The Public Financing Question

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A lot has been made in recent days over Barack Obama’s reversal of his pledge* to stay within the federal campaign finance system in the general election. Today’s USA Today editorializes:

Sen. Barack Obama sells himself as the candidate of “change,” the candidate of reform, the man who’ll shake up Washington’s business-as-usual mentality.

But before the Illinois Democrat has even gotten on the November ballot, he is waffling on one of his earliest reform pledges: to pursue public financing rather than gather money from high rollers and special interests if he is his party’s nominee.

Early last year, Obama’s campaign sought and won a ruling from federal election officials to make it easier for candidates to use the public financing system in the general election. Asked three months ago by the Midwest Democracy Network whether he would participate in public financing, Obama wrote: “Yes. … If I am the Democratic nominee, I will aggressively pursue an agreement with the Republican nominee to preserve a publicly financed general election.”

Sounds straightforward. But now that Obama is raising money at a clip of more than $1 million a day and, if he is the Democratic candidate, could enjoy a large financial advantage over presumptive Republican nominee John McCain, he’s adding asterisks and provisos just like, well, some Washington politician.

But I just talked to someone who told me that it would be crazy for Obama–or anyone else–to stay within the legal spending limits in exchange for federal matching funds. And that someone is none other than the most recent chairman of the Federal Election Commission.

“It would be insane to, because they will lose control of the message of their campaign,” says Robert Lenhard, who chaired the FEC until a standoff between the Senate and the White House effectively put the commission out of business on Jan. 1.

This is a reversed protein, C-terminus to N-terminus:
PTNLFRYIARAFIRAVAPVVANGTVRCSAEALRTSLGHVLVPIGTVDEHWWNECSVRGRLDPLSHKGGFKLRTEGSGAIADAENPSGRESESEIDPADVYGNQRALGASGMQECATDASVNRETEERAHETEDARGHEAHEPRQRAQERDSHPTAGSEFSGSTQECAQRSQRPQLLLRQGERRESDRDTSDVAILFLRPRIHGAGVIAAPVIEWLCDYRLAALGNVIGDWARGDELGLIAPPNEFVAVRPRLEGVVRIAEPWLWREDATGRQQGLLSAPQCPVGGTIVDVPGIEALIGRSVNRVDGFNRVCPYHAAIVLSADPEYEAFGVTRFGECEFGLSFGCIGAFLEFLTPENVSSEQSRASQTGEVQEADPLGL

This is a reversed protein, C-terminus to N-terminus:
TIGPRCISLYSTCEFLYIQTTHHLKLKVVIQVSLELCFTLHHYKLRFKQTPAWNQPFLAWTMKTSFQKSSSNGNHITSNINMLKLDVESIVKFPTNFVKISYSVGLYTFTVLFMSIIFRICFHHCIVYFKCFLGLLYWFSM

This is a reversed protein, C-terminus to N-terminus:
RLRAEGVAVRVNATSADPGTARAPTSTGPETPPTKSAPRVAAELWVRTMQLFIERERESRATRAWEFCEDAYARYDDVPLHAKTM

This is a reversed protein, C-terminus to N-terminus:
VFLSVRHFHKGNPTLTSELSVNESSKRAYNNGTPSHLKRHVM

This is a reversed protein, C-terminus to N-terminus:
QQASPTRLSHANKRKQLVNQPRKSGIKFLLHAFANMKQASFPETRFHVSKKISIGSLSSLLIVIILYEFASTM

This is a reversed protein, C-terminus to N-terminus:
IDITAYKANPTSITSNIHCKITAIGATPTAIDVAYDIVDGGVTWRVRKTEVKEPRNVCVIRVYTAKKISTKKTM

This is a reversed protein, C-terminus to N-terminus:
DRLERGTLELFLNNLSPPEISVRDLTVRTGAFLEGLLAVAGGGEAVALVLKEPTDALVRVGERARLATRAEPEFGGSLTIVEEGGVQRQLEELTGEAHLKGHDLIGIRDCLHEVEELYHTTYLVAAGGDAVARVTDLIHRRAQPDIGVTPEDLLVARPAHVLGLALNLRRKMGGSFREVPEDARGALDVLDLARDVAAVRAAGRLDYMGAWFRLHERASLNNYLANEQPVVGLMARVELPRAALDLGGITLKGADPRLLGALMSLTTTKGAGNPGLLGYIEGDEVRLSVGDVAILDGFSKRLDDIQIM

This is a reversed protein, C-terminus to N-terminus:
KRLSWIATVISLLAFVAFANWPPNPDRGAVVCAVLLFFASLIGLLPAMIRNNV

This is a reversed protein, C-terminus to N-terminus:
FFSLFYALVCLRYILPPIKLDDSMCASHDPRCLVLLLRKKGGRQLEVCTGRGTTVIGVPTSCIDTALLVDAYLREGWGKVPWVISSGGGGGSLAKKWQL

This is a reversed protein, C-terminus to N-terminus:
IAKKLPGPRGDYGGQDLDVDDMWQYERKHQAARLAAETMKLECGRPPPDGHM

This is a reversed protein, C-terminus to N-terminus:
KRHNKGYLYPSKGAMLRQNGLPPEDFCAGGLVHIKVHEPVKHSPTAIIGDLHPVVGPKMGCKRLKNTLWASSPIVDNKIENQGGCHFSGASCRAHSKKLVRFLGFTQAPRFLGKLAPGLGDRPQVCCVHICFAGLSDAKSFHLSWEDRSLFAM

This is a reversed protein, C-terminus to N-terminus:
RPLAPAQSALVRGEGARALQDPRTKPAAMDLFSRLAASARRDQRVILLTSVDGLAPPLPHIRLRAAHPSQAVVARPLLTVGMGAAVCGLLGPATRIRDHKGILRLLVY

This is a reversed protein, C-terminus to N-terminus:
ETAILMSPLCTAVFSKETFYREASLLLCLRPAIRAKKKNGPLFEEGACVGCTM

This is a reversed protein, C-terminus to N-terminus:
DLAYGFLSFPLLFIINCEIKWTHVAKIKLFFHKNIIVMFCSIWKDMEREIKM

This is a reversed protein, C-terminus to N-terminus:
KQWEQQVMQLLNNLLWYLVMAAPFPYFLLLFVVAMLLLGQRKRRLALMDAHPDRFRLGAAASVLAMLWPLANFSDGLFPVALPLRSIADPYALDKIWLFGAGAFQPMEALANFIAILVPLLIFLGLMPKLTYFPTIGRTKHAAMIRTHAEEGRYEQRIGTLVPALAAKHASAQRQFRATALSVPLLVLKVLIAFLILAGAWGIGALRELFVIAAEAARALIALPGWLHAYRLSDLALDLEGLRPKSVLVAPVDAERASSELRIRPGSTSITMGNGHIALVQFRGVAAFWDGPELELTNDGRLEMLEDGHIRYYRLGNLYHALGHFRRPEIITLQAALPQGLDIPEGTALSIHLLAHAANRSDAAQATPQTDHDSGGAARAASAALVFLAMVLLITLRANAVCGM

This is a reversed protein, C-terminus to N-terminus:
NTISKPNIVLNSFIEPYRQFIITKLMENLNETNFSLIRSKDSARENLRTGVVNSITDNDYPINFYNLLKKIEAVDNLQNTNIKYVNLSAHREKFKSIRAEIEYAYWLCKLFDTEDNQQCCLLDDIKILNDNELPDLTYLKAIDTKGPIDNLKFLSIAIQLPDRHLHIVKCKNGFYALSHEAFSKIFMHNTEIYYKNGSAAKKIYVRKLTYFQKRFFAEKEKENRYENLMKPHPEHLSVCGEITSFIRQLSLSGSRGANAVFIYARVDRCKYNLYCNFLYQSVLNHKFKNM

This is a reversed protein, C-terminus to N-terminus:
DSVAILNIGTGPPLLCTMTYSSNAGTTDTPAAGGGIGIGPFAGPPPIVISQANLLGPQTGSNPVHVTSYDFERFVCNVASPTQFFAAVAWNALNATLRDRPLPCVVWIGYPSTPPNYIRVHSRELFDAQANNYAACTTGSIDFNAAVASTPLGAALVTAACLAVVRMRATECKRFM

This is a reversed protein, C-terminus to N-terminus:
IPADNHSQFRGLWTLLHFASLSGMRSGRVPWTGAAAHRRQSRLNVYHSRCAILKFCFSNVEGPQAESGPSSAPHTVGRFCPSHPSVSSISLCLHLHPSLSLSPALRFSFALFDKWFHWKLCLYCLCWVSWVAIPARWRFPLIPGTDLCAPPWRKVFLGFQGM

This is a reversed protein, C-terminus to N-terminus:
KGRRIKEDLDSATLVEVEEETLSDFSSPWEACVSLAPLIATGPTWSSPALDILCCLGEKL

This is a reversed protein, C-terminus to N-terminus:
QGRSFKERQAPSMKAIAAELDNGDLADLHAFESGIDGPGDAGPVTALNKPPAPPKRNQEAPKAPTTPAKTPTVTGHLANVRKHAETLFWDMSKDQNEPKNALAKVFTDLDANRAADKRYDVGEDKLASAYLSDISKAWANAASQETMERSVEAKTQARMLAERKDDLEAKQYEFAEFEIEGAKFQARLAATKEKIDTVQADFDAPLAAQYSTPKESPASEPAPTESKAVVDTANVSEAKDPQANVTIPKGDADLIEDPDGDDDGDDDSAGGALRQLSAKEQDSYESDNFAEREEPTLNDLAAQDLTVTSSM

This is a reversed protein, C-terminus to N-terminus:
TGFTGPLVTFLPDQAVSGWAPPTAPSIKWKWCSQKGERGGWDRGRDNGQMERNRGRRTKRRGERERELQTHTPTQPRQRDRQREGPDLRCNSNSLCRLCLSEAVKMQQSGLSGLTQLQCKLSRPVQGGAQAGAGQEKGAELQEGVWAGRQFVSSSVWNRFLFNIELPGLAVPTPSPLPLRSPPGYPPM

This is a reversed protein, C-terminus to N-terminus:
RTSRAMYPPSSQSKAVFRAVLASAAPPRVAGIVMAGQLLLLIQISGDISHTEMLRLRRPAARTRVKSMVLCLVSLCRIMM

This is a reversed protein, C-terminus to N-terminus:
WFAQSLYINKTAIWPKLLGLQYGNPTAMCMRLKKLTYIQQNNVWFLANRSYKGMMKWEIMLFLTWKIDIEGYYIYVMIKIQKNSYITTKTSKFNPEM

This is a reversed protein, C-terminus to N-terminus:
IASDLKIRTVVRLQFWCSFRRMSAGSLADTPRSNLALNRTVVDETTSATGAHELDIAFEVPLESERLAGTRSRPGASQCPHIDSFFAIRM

Already, candidates put themselves at a disadvantage of they stay within the law, because outside groups are spending something like five times as much money as politicians are allowed under the spending limits. The Supreme Court’s decision in the Wisconsin Right to Life case–which happened after Obama made his pledge–makes that disadvantage even worse, because it allows outside groups to spend right up until election day. All expectations are that the amount spent by corporations, labor and other outside interests is going to skyrocket.

“It just provided a lot more freedom for outside groups to talk about candidates right before an election,” Lenhard says of the Supreme Court decision. “It is among the most dramatic shifts in this area of the law in decades. It completely changed the terrain.”

Obama still says that if he gets the nomination, he wants to reach “a meaningful agreement in good faith that results in real spending limits.” But by Lenhard’s analysis, he’d better be worried about a lot more than the Republican nominee.

*Commenters correctly point out this was not a “pledge” on Obama’s part. I was sloppy in my language in describing it that way. But the larger point I was trying to bring into the debate here was Lenhard’s contention that the landscape of the finance laws has changed significantly since Obama made his comment. I had not seen that argument in all the back and forth that has been going on over this. Anyway, here’s the quote:

Q: If you are nominated for President in 2008 and your major opponents
agree to forgo private funding in the general election campaign, will
you participate in presidential public financing system?

OBAMA: Yes. I have been a long-time advocate for public financing of
campaigns combined with free television and radio time as a way to
reduce the influence of moneyed special interests. I introduced public
financing legislation in the Illinois State Senate, and am the only 2008
candidate to have sponsored Senator Russ Feingold’s (D-WI) bill to
reform the presidential public financing system. In February 2007, I
proposed a novel way to preserve the strength of the public financing
system in the 2008 election. My plan requires both major party
candidates to agree on a fundraising truce, return excess money from
donors, and stay within the public financing system for the general
election. My proposal followed announcements by some presidential
candidates that they would forgo public financing so they could raise
unlimited funds in the general election. The Federal Election Commission
ruled the proposal legal, and Senator John McCain (R-AZ) has already
pledged to accept this fundraising pledge. If I am the Democratic
nominee, I will aggressively pursue an agreement with the Republican
nominee to preserve a publicly financed general election.